Rate survey: Credit card interest rates stay put for the 4th straight week
By Kelly Dilworth | Published: May 9, 2012
Interest rates on new credit card offers stayed put for the fourth straight week, according to the CreditCards.com Weekly Credit Card Rate Report.
|CreditCards.com's Weekly Rate Report|
|Avg. APR||Last week||6 months ago|
|Methodology: The national average credit card APR is comprised of 100 of the most popular credit cards in the country, including cards from dozens of leading U.S. issuers and representing every card category listed above. (Introductory, or teaser, rates are not included in the calculation.)|
|Updated: May 9, 2012|
The national average annual percentage rate (APR ) on new credit card offers remained fixed at 14.91 percent Wednesday. This is the 11th time this year that average interest rates haven't budged.
This is also just the second time in four years that the national average has remained unchanged for a month or longer. The last time average interest rates remained unchanged for this long was in March 2011 when average rates held steady for five straight weeks. Prior to 2011, rates tended to either move up or down most weeks as banks tested new card offers more frequently.
Credit card issuers left the promotional offer terms on new cards unchanged as well. According to CreditCards.com data, promotional APRs, balance transfer offers and annual fees have remained the same for all 100 cards in the CreditCards.com database since mid-April.
Rates unchanged, but still hovering near record-highs
This year's stability in average rates is a welcome change for new cardholders who have seen average interest rates rise by more than 3 percentage points since 2008. The national average APR has only risen twice this year and it hasn't risen by more than a 10th of a percentage point in more than 10 months.
Despite the smaller number of rate spikes, however, average APRs have hovered near record highs since December. To get a sense of just how far average rates have climbed since the depths of the recession, consider this. A cardholder borrows $5,000 on a credit card today and pays $100 monthly at 14.91 percent interest will have to pay $2,863 in interest to clear the balance. That's $1,011 more than the cost four years ago when the national average APR was just 11.55 percent. (Calculator: How long will it take to pay off your credit card balance?)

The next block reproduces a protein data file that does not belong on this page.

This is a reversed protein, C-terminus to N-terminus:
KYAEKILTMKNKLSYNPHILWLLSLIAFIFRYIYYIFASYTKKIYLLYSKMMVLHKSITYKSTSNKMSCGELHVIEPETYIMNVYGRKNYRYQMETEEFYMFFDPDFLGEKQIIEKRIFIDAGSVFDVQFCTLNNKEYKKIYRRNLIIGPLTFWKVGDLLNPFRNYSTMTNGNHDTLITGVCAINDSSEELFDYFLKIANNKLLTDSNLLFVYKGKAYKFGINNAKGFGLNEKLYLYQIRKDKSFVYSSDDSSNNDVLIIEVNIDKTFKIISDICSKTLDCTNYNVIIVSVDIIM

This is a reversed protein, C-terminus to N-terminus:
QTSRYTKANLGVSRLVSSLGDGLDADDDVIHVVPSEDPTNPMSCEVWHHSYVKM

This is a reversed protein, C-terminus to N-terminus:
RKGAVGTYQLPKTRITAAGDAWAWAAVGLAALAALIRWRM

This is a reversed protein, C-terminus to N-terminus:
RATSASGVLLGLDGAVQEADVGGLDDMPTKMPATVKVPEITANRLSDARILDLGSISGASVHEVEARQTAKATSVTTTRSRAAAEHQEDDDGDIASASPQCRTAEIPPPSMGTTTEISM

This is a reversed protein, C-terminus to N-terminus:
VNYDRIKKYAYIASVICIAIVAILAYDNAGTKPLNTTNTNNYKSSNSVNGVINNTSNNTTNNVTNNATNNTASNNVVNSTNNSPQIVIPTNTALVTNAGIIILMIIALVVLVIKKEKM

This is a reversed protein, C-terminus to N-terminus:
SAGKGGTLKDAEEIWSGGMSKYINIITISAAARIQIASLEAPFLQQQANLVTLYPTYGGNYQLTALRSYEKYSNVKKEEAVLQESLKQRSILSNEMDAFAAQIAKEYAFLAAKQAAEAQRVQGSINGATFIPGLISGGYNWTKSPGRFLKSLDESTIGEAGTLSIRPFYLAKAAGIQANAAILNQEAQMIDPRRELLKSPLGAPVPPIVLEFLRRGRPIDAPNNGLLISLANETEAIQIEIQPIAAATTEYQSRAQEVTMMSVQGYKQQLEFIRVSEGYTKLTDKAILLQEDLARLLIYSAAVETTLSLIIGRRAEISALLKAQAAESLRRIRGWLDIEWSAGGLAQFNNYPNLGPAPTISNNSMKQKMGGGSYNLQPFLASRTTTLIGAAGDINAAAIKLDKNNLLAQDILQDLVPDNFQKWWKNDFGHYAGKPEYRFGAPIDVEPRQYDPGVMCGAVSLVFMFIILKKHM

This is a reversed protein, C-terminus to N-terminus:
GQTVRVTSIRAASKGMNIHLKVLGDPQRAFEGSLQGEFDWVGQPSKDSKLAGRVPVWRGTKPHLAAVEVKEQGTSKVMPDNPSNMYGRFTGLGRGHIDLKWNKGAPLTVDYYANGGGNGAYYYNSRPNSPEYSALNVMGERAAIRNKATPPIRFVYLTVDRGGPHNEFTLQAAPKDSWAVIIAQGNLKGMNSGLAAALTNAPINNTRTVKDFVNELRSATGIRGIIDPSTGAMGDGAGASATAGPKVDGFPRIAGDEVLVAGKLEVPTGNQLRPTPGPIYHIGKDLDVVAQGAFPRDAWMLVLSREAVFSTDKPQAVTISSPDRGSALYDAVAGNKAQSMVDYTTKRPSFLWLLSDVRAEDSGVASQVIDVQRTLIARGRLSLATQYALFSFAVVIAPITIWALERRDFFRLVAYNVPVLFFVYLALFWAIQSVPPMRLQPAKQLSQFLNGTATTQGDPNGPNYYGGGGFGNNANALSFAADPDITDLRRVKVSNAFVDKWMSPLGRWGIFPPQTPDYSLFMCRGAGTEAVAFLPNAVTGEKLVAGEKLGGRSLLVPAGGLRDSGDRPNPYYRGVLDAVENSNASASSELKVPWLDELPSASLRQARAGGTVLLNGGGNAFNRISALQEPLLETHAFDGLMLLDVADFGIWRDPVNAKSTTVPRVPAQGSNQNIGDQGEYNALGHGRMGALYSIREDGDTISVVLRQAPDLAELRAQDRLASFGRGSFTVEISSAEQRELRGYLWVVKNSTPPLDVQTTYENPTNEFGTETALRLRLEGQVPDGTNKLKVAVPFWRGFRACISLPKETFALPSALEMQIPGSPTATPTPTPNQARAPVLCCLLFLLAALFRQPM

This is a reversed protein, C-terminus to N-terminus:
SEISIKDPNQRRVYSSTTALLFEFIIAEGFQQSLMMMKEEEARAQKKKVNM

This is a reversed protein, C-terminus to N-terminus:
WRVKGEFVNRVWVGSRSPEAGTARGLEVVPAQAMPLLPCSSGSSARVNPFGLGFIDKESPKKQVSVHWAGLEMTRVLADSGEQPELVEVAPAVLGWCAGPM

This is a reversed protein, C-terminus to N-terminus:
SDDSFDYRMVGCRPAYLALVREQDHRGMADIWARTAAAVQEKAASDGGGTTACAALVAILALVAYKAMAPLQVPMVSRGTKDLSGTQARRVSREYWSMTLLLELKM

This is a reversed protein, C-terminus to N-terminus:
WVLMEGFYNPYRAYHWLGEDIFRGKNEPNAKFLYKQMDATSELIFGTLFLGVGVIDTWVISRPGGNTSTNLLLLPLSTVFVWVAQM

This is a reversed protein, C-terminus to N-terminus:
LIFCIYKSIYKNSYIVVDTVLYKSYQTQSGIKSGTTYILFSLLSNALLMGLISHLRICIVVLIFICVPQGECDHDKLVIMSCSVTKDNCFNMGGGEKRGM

The good news is that despite the higher rates, many of today's cards feature long-term 0 percent promotional deals and most of these cards don't carry an annual fee. For example, among the 100 cards that CreditCards.com tracks:
- 22 cards feature a 0 percent promotional APR for 12 months or more. Twenty-one of these don't carry an annual fee.
- 8 cards advertise a 0 percent APR for 15 months or longer. None of them have an annual fee.
- 22 cards offer a 0 percent balance transfer deal for 12 months or more. Just one carries an annual fee.
- 11 cards feature a 0 percent balance transfer offer for 15 months or more. Ten don't have an annual fee.
Before the Credit CARD Act of 2009 was passed, analysts predicted that annual fees would become ubiquitous once the bill became law. That dire prediction hasn't come true, according to CreditCards.com data. Among the 100 credit cards in our national average database, just 26 cards currently have an annual fee, ranging in size from $19 to $495. The average annual fee amount is approximately $80. The median annual fee amount is $60. Most cards that come with an annual fee are either secured cards or travel rewards credit cards.
See related: Consumer credit card balances shoot up